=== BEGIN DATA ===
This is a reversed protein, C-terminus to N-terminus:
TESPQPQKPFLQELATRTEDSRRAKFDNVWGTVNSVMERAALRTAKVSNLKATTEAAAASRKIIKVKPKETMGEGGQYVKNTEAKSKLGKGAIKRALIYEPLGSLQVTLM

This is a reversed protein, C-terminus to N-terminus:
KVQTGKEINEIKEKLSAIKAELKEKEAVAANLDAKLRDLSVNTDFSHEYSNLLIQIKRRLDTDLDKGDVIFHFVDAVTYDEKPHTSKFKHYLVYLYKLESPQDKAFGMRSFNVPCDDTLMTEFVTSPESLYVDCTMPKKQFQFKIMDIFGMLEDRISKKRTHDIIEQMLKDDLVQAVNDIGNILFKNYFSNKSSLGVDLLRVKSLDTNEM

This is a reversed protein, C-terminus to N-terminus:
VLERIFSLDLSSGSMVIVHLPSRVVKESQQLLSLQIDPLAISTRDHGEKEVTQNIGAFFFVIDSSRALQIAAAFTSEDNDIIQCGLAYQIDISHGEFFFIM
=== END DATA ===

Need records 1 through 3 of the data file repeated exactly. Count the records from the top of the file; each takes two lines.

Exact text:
This is a reversed protein, C-terminus to N-terminus:
TESPQPQKPFLQELATRTEDSRRAKFDNVWGTVNSVMERAALRTAKVSNLKATTEAAAASRKIIKVKPKETMGEGGQYVKNTEAKSKLGKGAIKRALIYEPLGSLQVTLM

This is a reversed protein, C-terminus to N-terminus:
KVQTGKEINEIKEKLSAIKAELKEKEAVAANLDAKLRDLSVNTDFSHEYSNLLIQIKRRLDTDLDKGDVIFHFVDAVTYDEKPHTSKFKHYLVYLYKLESPQDKAFGMRSFNVPCDDTLMTEFVTSPESLYVDCTMPKKQFQFKIMDIFGMLEDRISKKRTHDIIEQMLKDDLVQAVNDIGNILFKNYFSNKSSLGVDLLRVKSLDTNEM

This is a reversed protein, C-terminus to N-terminus:
VLERIFSLDLSSGSMVIVHLPSRVVKESQQLLSLQIDPLAISTRDHGEKEVTQNIGAFFFVIDSSRALQIAAAFTSEDNDIIQCGLAYQIDISHGEFFFIM